The only types of intelligence within these databases that can possibly be used to predict future criminal activity are suspicious commercial transactions (large bank transfers or the purchase of bomb-making materials, for example) or alarming speech. Despite assurances from the Obama administration that they’re simply targeting “bad guys,” the adoption of preventive counterterror measures requires the (currently secret) deployment of evidence against a suspect before they commit a crime. To borrow a phrase from the science-fiction dystopia Minority Report, it requires conviction of a “pre-crime.”
Because there have been notably few successful terrorist attacks on US interests (outside of declared war zones, like Iraq and Afghanistan, where the label “terrorist” lacks any objective meaning) since 9/11, it cannot conceivably be argued (nor has it) that the people the president is assassinating in Yemen and Pakistan have actually committed any acts of terrorism. So how did they get onto the list to begin with? Here, a close look at the most-discussed case arising from the targeted killing program is instructive.
I Left My Heart—and Right to Due Process—in Albuquerque?
Anwar al-Awlaki—the radical Islamist preacher from New Mexico who joined al-Qaeda in the Arabian Peninsula (AQAP)—was assassinated by a drone strike in Yemen on September 30, 2011. His case has been a centerpiece of debate regarding the kill-list because of his status as an American citizen outside a declared war zone, which many argue should make applicable Constitutional protections like the right to due process of law.
Less often discussed, because they can never be definitively known, are the criteria leading to his placement on the kill list. Few claim that Awlaki was an innocent bystander—he openly preached for violence against the US military in retaliation for what he saw as unbridled aggression against Muslims across the world—but aside from anonymous assertions made in the press and the flourish of speeches from the White House, no government official has ever presented any evidence that he was an “operational commander” in the organization. That is to say, it has never been determined or even legitimately claimed that he committed an act of terrorism or engaged in a conspiracy to commit such an act.
What we do know is this: he was a remarkably successful recruiter of Western Muslims to the cause of al-Qaeda. His English fluency in particular made his sermons and speeches quite palatable to disaffected Muslims in the U.S. and Great Britain, including (allegedly) the Fort Hood shooter and the Underwear Bomber.
Many will say, “But surely incitement to violence of this sort is a crime, right?” Well, the lack of charges against him notwithstanding, it depends.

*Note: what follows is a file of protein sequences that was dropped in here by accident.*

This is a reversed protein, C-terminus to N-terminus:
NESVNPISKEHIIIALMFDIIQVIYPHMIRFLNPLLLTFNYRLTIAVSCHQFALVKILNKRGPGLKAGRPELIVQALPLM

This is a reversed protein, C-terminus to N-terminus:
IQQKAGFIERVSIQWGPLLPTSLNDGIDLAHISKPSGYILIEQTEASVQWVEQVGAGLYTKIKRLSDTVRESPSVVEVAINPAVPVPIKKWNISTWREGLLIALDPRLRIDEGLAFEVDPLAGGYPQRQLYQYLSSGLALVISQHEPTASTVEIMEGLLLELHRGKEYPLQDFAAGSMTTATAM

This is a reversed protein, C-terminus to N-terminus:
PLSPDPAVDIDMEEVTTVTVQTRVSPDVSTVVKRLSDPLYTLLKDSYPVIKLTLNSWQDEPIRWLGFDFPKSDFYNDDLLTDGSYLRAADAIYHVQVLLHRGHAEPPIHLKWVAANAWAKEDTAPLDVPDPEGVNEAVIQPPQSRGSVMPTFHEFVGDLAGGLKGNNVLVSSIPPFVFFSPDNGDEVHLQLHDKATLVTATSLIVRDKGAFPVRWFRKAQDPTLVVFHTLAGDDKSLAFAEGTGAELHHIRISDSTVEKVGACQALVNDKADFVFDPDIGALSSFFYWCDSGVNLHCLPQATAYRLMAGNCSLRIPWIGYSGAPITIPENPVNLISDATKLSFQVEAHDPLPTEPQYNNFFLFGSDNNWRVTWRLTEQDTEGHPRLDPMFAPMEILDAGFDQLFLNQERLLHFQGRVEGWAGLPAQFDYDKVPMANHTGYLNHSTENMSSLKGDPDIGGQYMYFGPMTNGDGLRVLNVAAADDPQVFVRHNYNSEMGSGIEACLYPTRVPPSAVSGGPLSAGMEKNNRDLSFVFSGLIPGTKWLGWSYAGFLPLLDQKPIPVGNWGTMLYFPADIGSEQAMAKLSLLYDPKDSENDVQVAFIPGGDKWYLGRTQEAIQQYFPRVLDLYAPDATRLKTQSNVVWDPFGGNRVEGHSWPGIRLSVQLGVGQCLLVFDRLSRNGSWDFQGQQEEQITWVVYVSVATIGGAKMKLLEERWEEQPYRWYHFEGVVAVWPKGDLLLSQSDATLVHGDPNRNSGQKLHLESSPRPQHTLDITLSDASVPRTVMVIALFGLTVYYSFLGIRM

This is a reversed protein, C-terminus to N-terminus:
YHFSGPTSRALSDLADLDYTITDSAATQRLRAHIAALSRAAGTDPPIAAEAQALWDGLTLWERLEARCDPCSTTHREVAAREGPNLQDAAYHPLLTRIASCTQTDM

In 1969 the Supreme Court heard the case of Brandenburg v. Ohio, in which an Ohio-based Klansman was arrested for making a speech that advocated violence against government officials who, along with various minorities, “suppress[ed] the white, Caucasian race.” The statute he allegedly violated was a remnant of the 1919 Red Scare that prohibited advocating for violence to achieve political or industrial reform.
Brandenburg’s lower-court conviction was overturned because his speech failed three elements of what later became known as “the Brandenburg test” for criminal incitement—intent, imminence, and likelihood. To hastily summarize, urging criminal activity against specific persons in a situation where it can be reasonably conceived such action will take place is a crime. However, championing violence as a general method of achieving political goals without a clear target, subjective intention, or reasonable presumption of accomplishment is not a crime and is protected under the First Amendment.
So, where does Awlaki figure into this precedent? To our knowledge, his speech did not meet the criteria set forth in the Brandenburg decision, and is thus protected by the Constitution.
Which adds another layer of intrigue to the equation: could he have been added to the kill list not because of his criminal actions but because what he was doing—as threatening as it was—was not illegal under the law? Was assassination a convenient method of bypassing an arduous, and potentially unsuccessful, prosecution while demonstrating that anyone who challenges US power can and will be killed?
We will never definitively know the answers to those questions because they were eviscerated with Anwar al-Awlaki’s flesh following the explosion of a Hellfire missile in Yemen 13 months ago. And not even the whisper campaign being conducted in the media against the dead cleric can explain why his son, an American minor, was killed in a separate drone strike some two weeks later.
Enter the Legal Labyrinth